An application #1435383 is filed with the Energy Utilities Board (EUB) by Trident Exploration Corp (with Fekete Associates) to obtain approval “to produce gas without segregation in the wellbore from the Edmonton sands and coals” in the Natural Area (Twp 33 Rge 19 W4). AWA and Alberta Native Plant Council (ANPC) write letters of objection to the EUB. Reasons are that commitments in the RID are not being met, concerns about the impacts of CBM development on the ecosystem and hence on the RID goal and that approval of this application will constitute approval of the drilling program.
Memo from DM Community Development to Acting DM Alberta Energy regarding application of IL2003-25 in Rumsey: Community Development has not changed its interpretation of the IL. The disagreement between the two departments is on the application of the IL to 10 sites, including Rumsey, initially established as Special Places. “The IL clearly applies to Rumsey Natural Area, and therefore in those cases where conflicts exist between the IL and the 1993 Regionally Integrated Decision …, the IL which was signed most recently would prevail…..This is an important and contentious public issue that must be addressed as quickly as possible.” Community Development suggests a meeting to discuss respective concerns and moving forward.
Sustainable Resource Development (SRD) Minister to AWA: “Sustainable Resource Development has been working with representatives from the environmental community to develop a project that evaluates reclamation and restoration achievements. Specifically, the project will evaluate previous development and reclamation practices by looking at the level of restoration of the plant community and potential threats posed by invasive species and weeds. The groups will make recommendations to refine minimum disturbance practices for fescue parkland and make specific recommendations for management for the Rumsey Natural Area and Ecological Reserve.”
ANPC agrees to participate in a Technical Advisory Group (TAG) to guide the review of reclamation/restoration which will help evaluate if current management is achieving the goal of the RID and if management meets the expectations of a provincially designated protected area.
Trident holds another public meeting with government representatives and conservation groups.
They’re drilling 29 new wells (28 on public, 1 on private land). All compressors will be put outside the Natural Area, but this means larger diameter pipelines will be used (outside diameter of 5 inches). This is the largest pipeline proven to withstand plough-in installation.
Memo from Community Development to AB Energy re mineral postings for December sale which includes 22.75 sections: (see Sept. 2005) “Community Development expects that all future requests for sales affecting any lands within Rumsey Natural Area will either be postponed until our ongoing discussions related to IL2003-25 are concluded or, if sold, will be sold with the requisite No-Surface-Access addendum in accordance with IL2003-25. Community Development definitely will not give consent to surface access for any sales that occur after the date (September 14, 2005).”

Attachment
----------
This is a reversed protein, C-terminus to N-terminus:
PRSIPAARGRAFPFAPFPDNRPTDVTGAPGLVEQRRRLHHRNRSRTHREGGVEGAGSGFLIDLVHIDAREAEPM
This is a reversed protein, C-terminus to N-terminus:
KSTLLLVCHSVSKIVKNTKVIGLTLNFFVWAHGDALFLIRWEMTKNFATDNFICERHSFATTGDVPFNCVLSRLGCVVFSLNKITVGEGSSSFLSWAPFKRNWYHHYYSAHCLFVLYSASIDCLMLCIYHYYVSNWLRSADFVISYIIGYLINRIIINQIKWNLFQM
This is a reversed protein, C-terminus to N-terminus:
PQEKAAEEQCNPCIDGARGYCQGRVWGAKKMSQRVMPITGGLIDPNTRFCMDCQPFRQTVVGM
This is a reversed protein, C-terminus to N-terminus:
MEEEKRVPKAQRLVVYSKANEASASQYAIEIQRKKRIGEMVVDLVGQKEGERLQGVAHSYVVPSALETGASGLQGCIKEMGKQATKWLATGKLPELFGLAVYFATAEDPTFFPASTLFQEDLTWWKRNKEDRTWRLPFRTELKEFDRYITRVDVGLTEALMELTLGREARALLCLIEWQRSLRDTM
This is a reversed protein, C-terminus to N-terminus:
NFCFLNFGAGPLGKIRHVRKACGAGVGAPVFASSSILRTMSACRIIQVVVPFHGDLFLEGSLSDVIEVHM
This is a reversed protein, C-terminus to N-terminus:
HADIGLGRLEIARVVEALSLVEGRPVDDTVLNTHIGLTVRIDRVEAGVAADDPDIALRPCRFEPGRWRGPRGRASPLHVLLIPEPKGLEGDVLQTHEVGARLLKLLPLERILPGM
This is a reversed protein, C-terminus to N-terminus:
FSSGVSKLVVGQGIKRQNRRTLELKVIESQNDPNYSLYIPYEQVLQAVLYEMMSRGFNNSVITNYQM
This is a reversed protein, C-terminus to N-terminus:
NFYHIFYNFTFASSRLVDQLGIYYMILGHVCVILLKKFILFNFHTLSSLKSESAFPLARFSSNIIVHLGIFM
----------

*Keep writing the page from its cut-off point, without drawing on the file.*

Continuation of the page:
Memo from Acting DM, Energy to DM, Community Development (CD) regarding IL2003-25: CD has changed their interpretation of the intent of IL2003-25. “The current interpretation is significantly different from the joint agreement reached between our departments when the IL was developed. The issue has been discussed between staff of our departments for several months without resolution….IL2003-25 addresses how government deals with existing surface and subsurface commitments following the conclusion of the Special Places 2000 Program. The IL does not, nor was it intended to, address the level of access and development permitted within individual protected areas to classes of protected areas. It does not change the Special Places 2000 Policy, which is clear that levels of access and development will be addressed through site specific management plans. Of immediate concern are issues in the Rumsey Natural Area, where your staff has communicated to us in writing that they will deny surface access as of mid September 2005 to all future mineral rights sold. Rumsey is managed under a Regionally Integrated Decision (RID) approved in 1993 by Sustainable Resource Development, Community Development, Alberta Energy and other provincial government agencies. The RID allows for surface access for oil and gas activity in portions of the natural area, and specifically refers to the posting and sale of new mineral rights within the natural area. To my knowledge there has been no government decision to re-open or modify the RID. In light of thi8s, Alberta Energy will continue to sell mineral rights in Rumsey and other protected areas consistent with the level of access restrictions identified in the respective government approved management plans. When mineral rights are sold the Crown is obligated to provide access in accordance with the level of access indicated at the time of sale.”
Internal Community Development communication re: mineral sales posting by AB Energy: AB Energy advises that Energy has completed the majority of the requested site review and that the Rumsey mineral postings will go forward in the December sale, which is usually the biggest revenue sale of the year. Energy will be contacting CD at the DM level to discuss the IL2003-25 issue. “We have twice now on recent posting requests responded to advise that until this issue is resolved we believe such sales should be postponed or at least sold with the NAS [no-surface-access] addenda consistent with IL2003-25. In both responses we also advised them that we would not give consent in the future for surface access to any future leases that are sold without the NSA addenda in any of the 10 sites (including Rumsey).”